Rev. Robert Sirico discussed the “Rise and Eventual Downfall of the Religious Left” to a packed room for the Acton Lecture Series on March 13. The lecture hall had over 120 attendees to hear the address by Acton’s president. Rev. Sirico warned the audience of common misguided beliefs that characterize the religious left. A couple of notes of warning declared that the religious left embodies, “A conviction that the cause of material inequality is due to injustice that must be rectified, usually by a forced redistribution of the wealth.” Rev. Sirico also declared how the religious left has become overly fixated on government programs, vastly preferring these solutions to private charity and communal efforts.
In a critique of Jim Wallis and his brand of religious politics, Sirico noted, “Wallis’s view of the role of Christianity is obsessively focused on the goal of social change, and in using the state as the primary, and indeed sometimes the only, tool to achieve such change. ...Truly, Wallis needs to be reminded that the primary purpose of Christianity is the transformation of the human heart toward the goal of salvation, with cultural and social consequences that may follow,” Sirico added.
Rev. Sirico also traced the rise of Christian socialism in the twentieth century and declared how the National Council and World Council of Churches have been strongly influenced in this direction. Sirico noted how their goals call for higher taxes, more bureaucracies, more market regulations, and a curbing of the sphere of free enterprise in society.
He pointed out that over the long run their political philosophy will lead to their demise. “The religious left and its romantic attachment to the socialist ideal fails to come to terms with the nature of the human person and the need for social space for creativity and the need for freedom,” Sirico said.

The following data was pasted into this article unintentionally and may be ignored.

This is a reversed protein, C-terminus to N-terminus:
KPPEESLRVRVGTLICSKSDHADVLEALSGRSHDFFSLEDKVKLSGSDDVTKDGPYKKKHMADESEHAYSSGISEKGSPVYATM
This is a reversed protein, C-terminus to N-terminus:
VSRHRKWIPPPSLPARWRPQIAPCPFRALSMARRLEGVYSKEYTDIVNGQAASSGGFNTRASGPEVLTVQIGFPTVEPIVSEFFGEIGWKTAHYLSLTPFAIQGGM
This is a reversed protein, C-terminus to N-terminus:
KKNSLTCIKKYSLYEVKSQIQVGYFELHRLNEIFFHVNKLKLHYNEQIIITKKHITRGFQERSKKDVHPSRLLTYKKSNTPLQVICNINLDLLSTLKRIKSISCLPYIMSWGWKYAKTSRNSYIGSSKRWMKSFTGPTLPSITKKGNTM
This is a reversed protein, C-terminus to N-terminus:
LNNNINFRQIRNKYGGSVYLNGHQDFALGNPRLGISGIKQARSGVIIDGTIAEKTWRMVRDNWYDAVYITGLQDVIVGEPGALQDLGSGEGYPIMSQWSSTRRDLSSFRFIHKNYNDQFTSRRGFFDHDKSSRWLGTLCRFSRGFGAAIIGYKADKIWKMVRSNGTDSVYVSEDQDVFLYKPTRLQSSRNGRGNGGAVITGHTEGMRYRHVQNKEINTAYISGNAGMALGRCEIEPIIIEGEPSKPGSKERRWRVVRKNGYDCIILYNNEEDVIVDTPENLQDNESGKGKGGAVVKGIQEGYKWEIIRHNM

The Acton Institute is now accepting online applications for the Samaritan Award. Please encourage your favorite charity to apply for the 2008 Samaritan Award. You can visit the website samaritanaward.com to access the application and receive more information. The application deadline is May 30, 2008. Acton rewards the winning charity with $10,000 for embodying the principles of effective compassion. The winning charity will be primarily supported by private funds, will display a high level of transparancy and accountability, and will incorporate faith into its programming. The second and third place prizes are awarded with $1,000 each. The top ten charities are highlighted in a special edition of World Magazine. All of the applicants are included in the online Samaritan Guide database of U.S. charities, which is a unique and valuable tool for marketing and development. Last year we recieved over 300 applicants and the top award went to Arkansas Sherrifs’ Youth Ranches.